Actress Taylour Paige explains how she prepared undercover at a strip club for her latest role in “Zola”

Written by Demetria Wambia

In 2015, A’Ziah “Zola” King took Twitter users on an epic adventure on the road full of strip clubs, pimping, violence, kidnapping and sex trafficking. Zola’s endearing wit and strong storytelling skills, then 19, made the dark story relatable and even downright funny. Zola’s viral tweets (all 148) were all over social media platforms and in mainstream media.

After a few years in Hollywood limbo, Zola’s story finally fell into the capable hands of the director / screenwriter. Well done Janizca. Zola premieres in theaters across the country on Wednesday, June 30 with Taylor paige (Ma Rainey’s black stockings) in the title role and also starring Colman Domingue (Fear the living dead), Riley keough (Under the Silver Lake), and Nicolas braun (Succession). chatted with Paige about how she prepared for the pole dance scenes, what it was like working with a black female director, and how she plans to rack up more production credits.

RELATED: 2021 BET Awards: Celebrities Who Took A Parent As Their Plus One You are a professionally trained dancer with prestigious international and national tutelage (Ms. Debbie Allen is one of your teachers). Zola, however, does the pole work. Did you do all of these scenes yourself and if so was this skill already in your repertoire?

Taylor Paige: Oh no! I had to train. I worked at a strip club called Crazy Girls on Sunset and La Brea for four weeks. I was a little undercover there. Then I worked with Yung Pole Master Miles, then production found me a pole instructor in Tampa, and did a few private sessions with her. It’s not easy, I have crazy respect. I don’t even scratch the surface of what these people can do. Of course, I took the discipline of technicality from my dance training, but most of my work with Zola was undoing it all. This role definitely seemed to require a 15 on a body confidence scale of 1 to 10! Lots of close-ups with very little clothing. Did you care to do everything right or did you feel confident to get started?

Taylor Paige: I definitely had my thoughts like, “Oh, can I do this? I just wanted to make sure I really looked like a stripper. It was more a question of mentality. I have spent most of my life quite shy. Dancing doesn’t make you safer or happier with your body, it just makes you more aware of it. It was just like the start of my permission to flourish and be in touch with my sexuality and not apologize. What do you think you have in common with Zola?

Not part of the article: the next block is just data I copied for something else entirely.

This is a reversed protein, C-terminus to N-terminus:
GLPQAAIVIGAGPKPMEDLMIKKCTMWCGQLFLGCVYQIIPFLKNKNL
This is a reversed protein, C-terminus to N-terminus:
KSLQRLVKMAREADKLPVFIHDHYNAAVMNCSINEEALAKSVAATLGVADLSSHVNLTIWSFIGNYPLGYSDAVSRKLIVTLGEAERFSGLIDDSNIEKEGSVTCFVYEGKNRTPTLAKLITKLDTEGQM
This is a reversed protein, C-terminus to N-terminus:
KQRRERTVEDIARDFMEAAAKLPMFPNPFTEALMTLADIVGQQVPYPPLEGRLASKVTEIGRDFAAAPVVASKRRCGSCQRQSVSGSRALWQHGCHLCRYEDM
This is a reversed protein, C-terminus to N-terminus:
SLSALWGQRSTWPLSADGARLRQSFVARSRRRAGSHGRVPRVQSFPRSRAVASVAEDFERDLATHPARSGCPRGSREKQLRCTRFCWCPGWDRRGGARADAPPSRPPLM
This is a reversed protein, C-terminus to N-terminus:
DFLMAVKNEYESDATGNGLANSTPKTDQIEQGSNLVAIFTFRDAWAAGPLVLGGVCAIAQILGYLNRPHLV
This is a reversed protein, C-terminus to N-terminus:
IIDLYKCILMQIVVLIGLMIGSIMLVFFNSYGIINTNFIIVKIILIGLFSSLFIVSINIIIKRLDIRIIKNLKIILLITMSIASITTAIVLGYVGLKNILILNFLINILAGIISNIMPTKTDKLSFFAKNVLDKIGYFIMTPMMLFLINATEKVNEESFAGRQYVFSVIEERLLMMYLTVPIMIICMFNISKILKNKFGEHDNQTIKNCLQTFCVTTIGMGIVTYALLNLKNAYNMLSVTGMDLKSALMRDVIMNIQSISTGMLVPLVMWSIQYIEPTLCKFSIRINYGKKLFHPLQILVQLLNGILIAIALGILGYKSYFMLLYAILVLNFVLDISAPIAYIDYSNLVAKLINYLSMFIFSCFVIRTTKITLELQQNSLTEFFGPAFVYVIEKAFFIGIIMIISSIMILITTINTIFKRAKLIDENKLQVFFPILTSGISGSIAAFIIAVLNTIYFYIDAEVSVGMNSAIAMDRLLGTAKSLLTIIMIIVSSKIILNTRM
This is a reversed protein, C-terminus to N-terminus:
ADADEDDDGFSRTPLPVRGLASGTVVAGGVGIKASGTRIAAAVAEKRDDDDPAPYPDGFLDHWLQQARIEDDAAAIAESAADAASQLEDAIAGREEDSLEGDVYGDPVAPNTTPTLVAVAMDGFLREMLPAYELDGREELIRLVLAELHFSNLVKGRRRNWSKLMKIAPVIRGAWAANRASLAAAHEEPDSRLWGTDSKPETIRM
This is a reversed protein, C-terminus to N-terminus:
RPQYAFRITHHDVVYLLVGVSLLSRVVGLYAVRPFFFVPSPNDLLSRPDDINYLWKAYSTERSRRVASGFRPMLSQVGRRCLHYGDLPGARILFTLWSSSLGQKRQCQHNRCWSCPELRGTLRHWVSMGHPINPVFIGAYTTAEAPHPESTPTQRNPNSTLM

Taylor Paige: I think it’s his spirit, his tenacity, his values, his words. I feel like she taught me so much. I’m so much more assertive and defending myself, but overall I think probably about his compassion and his ability to take his trauma and make it funny. I identify with that.

Taylour Paige and Riley Keough

Taylour Paige and Riley Keough

Courtesy of A24 Since Zola is really a real person, did you speak to her about this role?

Taylor Paige: We talked a lot ! I contacted her when I found out I was going into the room because I wanted her blessing. She said, ‘You are so me it hurts and I’m not going to take a no for an answer and they have to listen to me. It must be fair. And so yeah, we were sort of going through some big wild things back then like his car broke down and my car broke down. She was waiting for her film to be shot and I was waiting for work. It all came together. In recent years, black actors have spoken more about the awkward situations on set when it comes to hair and not having the right resources. For a movie about a stripper from Detroit, you had to get it right. Did you have to add your own ideas for Zola’s final look?

Taylor Paige: No, Janizca was really specific about what she wanted and was very clear about it. I just trusted his vision. Having a black female director, there is a certain type of education and understanding of your needs or your edges or your skin. There is another kind of care and consideration. You take your talents from in front of the camera to the backstage of an upcoming project called Pointed stick. How important is it to you to build that executive producer muscle?

Taylor Paige: Yeah, I wish I could. As long as the collaboration feels good; spirits, you know, it’s a matter of the soul. I’m pushing my way through it.

Zola opens in cinemas nationwide on June 30, 2021.



Take a look at the exclusive “Zola” clip below. Discretion of viewers recommended.

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